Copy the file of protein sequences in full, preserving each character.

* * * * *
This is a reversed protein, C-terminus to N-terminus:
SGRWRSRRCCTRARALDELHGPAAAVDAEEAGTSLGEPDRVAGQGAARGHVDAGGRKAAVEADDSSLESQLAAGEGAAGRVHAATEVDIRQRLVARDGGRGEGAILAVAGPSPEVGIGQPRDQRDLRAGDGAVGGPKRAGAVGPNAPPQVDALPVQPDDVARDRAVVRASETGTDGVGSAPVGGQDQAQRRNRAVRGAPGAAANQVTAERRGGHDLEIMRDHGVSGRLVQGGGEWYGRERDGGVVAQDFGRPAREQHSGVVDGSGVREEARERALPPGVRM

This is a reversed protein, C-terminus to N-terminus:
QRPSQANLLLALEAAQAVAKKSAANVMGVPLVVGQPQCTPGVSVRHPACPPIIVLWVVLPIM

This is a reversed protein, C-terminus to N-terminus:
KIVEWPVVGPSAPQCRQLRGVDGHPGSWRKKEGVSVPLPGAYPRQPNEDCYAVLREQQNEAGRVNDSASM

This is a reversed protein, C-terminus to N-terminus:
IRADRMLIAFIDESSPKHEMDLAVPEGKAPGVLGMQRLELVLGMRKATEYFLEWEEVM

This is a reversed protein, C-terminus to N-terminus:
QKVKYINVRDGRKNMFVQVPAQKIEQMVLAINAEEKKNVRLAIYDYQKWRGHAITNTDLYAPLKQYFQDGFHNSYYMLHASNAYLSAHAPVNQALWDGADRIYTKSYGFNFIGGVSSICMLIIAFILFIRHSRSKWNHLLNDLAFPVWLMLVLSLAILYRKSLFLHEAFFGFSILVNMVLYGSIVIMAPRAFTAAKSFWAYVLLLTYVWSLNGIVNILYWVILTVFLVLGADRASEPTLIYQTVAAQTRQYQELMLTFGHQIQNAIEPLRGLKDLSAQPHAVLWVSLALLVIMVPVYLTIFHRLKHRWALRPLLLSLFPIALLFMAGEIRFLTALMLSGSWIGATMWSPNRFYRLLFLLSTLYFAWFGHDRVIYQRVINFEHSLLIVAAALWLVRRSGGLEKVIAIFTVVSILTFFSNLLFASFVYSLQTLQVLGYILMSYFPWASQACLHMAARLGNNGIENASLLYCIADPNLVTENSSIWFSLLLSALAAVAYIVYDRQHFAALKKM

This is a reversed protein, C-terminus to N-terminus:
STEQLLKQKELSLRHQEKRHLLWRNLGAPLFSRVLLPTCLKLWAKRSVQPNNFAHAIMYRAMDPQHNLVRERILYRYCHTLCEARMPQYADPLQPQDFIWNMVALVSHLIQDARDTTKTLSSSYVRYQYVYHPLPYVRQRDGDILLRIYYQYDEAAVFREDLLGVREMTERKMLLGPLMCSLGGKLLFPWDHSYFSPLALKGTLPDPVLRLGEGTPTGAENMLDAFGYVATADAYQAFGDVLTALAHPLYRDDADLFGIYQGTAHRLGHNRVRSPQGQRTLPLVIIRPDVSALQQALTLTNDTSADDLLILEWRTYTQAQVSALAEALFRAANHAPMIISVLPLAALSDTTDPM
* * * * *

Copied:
This is a reversed protein, C-terminus to N-terminus:
SGRWRSRRCCTRARALDELHGPAAAVDAEEAGTSLGEPDRVAGQGAARGHVDAGGRKAAVEADDSSLESQLAAGEGAAGRVHAATEVDIRQRLVARDGGRGEGAILAVAGPSPEVGIGQPRDQRDLRAGDGAVGGPKRAGAVGPNAPPQVDALPVQPDDVARDRAVVRASETGTDGVGSAPVGGQDQAQRRNRAVRGAPGAAANQVTAERRGGHDLEIMRDHGVSGRLVQGGGEWYGRERDGGVVAQDFGRPAREQHSGVVDGSGVREEARERALPPGVRM

This is a reversed protein, C-terminus to N-terminus:
QRPSQANLLLALEAAQAVAKKSAANVMGVPLVVGQPQCTPGVSVRHPACPPIIVLWVVLPIM

This is a reversed protein, C-terminus to N-terminus:
KIVEWPVVGPSAPQCRQLRGVDGHPGSWRKKEGVSVPLPGAYPRQPNEDCYAVLREQQNEAGRVNDSASM

This is a reversed protein, C-terminus to N-terminus:
IRADRMLIAFIDESSPKHEMDLAVPEGKAPGVLGMQRLELVLGMRKATEYFLEWEEVM

This is a reversed protein, C-terminus to N-terminus:
QKVKYINVRDGRKNMFVQVPAQKIEQMVLAINAEEKKNVRLAIYDYQKWRGHAITNTDLYAPLKQYFQDGFHNSYYMLHASNAYLSAHAPVNQALWDGADRIYTKSYGFNFIGGVSSICMLIIAFILFIRHSRSKWNHLLNDLAFPVWLMLVLSLAILYRKSLFLHEAFFGFSILVNMVLYGSIVIMAPRAFTAAKSFWAYVLLLTYVWSLNGIVNILYWVILTVFLVLGADRASEPTLIYQTVAAQTRQYQELMLTFGHQIQNAIEPLRGLKDLSAQPHAVLWVSLALLVIMVPVYLTIFHRLKHRWALRPLLLSLFPIALLFMAGEIRFLTALMLSGSWIGATMWSPNRFYRLLFLLSTLYFAWFGHDRVIYQRVINFEHSLLIVAAALWLVRRSGGLEKVIAIFTVVSILTFFSNLLFASFVYSLQTLQVLGYILMSYFPWASQACLHMAARLGNNGIENASLLYCIADPNLVTENSSIWFSLLLSALAAVAYIVYDRQHFAALKKM

This is a reversed protein, C-terminus to N-terminus:
STEQLLKQKELSLRHQEKRHLLWRNLGAPLFSRVLLPTCLKLWAKRSVQPNNFAHAIMYRAMDPQHNLVRERILYRYCHTLCEARMPQYADPLQPQDFIWNMVALVSHLIQDARDTTKTLSSSYVRYQYVYHPLPYVRQRDGDILLRIYYQYDEAAVFREDLLGVREMTERKMLLGPLMCSLGGKLLFPWDHSYFSPLALKGTLPDPVLRLGEGTPTGAENMLDAFGYVATADAYQAFGDVLTALAHPLYRDDADLFGIYQGTAHRLGHNRVRSPQGQRTLPLVIIRPDVSALQQALTLTNDTSADDLLILEWRTYTQAQVSALAEALFRAANHAPMIISVLPLAALSDTTDPM